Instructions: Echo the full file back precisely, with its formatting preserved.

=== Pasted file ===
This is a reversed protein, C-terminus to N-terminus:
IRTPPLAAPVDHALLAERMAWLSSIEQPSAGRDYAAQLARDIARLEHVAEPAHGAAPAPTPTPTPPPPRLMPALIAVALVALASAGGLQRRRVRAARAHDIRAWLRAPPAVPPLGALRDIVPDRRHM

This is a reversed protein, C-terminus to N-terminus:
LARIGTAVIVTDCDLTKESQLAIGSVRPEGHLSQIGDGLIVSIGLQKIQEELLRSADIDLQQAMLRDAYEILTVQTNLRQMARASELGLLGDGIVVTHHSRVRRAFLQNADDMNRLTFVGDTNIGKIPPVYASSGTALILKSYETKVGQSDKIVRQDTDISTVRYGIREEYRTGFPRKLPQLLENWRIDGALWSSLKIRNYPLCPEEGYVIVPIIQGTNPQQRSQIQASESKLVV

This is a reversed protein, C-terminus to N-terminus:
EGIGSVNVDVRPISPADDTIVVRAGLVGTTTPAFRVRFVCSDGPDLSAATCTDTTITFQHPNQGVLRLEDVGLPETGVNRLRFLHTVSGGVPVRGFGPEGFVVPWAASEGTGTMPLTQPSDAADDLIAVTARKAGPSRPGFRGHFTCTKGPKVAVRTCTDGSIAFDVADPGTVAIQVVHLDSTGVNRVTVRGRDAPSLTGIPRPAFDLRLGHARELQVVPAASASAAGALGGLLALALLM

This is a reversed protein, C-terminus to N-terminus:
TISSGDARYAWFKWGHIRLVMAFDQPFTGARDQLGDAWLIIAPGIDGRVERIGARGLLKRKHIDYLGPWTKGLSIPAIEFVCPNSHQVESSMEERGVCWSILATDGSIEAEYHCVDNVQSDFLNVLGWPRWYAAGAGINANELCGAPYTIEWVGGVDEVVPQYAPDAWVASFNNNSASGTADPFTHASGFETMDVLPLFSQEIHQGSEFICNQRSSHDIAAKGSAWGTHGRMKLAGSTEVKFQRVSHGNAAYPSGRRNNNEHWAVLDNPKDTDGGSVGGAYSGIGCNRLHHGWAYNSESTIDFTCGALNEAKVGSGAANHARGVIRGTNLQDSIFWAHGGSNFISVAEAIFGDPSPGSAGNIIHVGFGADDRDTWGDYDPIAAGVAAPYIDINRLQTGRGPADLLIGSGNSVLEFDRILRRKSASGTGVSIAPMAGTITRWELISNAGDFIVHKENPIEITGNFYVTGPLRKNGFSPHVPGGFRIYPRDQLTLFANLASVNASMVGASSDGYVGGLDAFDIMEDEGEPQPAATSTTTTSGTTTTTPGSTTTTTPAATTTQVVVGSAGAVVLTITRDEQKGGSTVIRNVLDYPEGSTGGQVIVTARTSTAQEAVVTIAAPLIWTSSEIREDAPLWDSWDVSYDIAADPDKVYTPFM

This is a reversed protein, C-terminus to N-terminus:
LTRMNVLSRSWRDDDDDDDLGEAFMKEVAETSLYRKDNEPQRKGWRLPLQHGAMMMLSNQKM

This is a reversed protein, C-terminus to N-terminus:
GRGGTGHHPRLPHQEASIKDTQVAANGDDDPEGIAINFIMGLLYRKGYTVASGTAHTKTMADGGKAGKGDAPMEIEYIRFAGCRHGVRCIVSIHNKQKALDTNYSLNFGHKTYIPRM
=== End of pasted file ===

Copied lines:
This is a reversed protein, C-terminus to N-terminus:
IRTPPLAAPVDHALLAERMAWLSSIEQPSAGRDYAAQLARDIARLEHVAEPAHGAAPAPTPTPTPPPPRLMPALIAVALVALASAGGLQRRRVRAARAHDIRAWLRAPPAVPPLGALRDIVPDRRHM

This is a reversed protein, C-terminus to N-terminus:
LARIGTAVIVTDCDLTKESQLAIGSVRPEGHLSQIGDGLIVSIGLQKIQEELLRSADIDLQQAMLRDAYEILTVQTNLRQMARASELGLLGDGIVVTHHSRVRRAFLQNADDMNRLTFVGDTNIGKIPPVYASSGTALILKSYETKVGQSDKIVRQDTDISTVRYGIREEYRTGFPRKLPQLLENWRIDGALWSSLKIRNYPLCPEEGYVIVPIIQGTNPQQRSQIQASESKLVV

This is a reversed protein, C-terminus to N-terminus:
EGIGSVNVDVRPISPADDTIVVRAGLVGTTTPAFRVRFVCSDGPDLSAATCTDTTITFQHPNQGVLRLEDVGLPETGVNRLRFLHTVSGGVPVRGFGPEGFVVPWAASEGTGTMPLTQPSDAADDLIAVTARKAGPSRPGFRGHFTCTKGPKVAVRTCTDGSIAFDVADPGTVAIQVVHLDSTGVNRVTVRGRDAPSLTGIPRPAFDLRLGHARELQVVPAASASAAGALGGLLALALLM

This is a reversed protein, C-terminus to N-terminus:
TISSGDARYAWFKWGHIRLVMAFDQPFTGARDQLGDAWLIIAPGIDGRVERIGARGLLKRKHIDYLGPWTKGLSIPAIEFVCPNSHQVESSMEERGVCWSILATDGSIEAEYHCVDNVQSDFLNVLGWPRWYAAGAGINANELCGAPYTIEWVGGVDEVVPQYAPDAWVASFNNNSASGTADPFTHASGFETMDVLPLFSQEIHQGSEFICNQRSSHDIAAKGSAWGTHGRMKLAGSTEVKFQRVSHGNAAYPSGRRNNNEHWAVLDNPKDTDGGSVGGAYSGIGCNRLHHGWAYNSESTIDFTCGALNEAKVGSGAANHARGVIRGTNLQDSIFWAHGGSNFISVAEAIFGDPSPGSAGNIIHVGFGADDRDTWGDYDPIAAGVAAPYIDINRLQTGRGPADLLIGSGNSVLEFDRILRRKSASGTGVSIAPMAGTITRWELISNAGDFIVHKENPIEITGNFYVTGPLRKNGFSPHVPGGFRIYPRDQLTLFANLASVNASMVGASSDGYVGGLDAFDIMEDEGEPQPAATSTTTTSGTTTTTPGSTTTTTPAATTTQVVVGSAGAVVLTITRDEQKGGSTVIRNVLDYPEGSTGGQVIVTARTSTAQEAVVTIAAPLIWTSSEIREDAPLWDSWDVSYDIAADPDKVYTPFM

This is a reversed protein, C-terminus to N-terminus:
LTRMNVLSRSWRDDDDDDDLGEAFMKEVAETSLYRKDNEPQRKGWRLPLQHGAMMMLSNQKM

This is a reversed protein, C-terminus to N-terminus:
GRGGTGHHPRLPHQEASIKDTQVAANGDDDPEGIAINFIMGLLYRKGYTVASGTAHTKTMADGGKAGKGDAPMEIEYIRFAGCRHGVRCIVSIHNKQKALDTNYSLNFGHKTYIPRM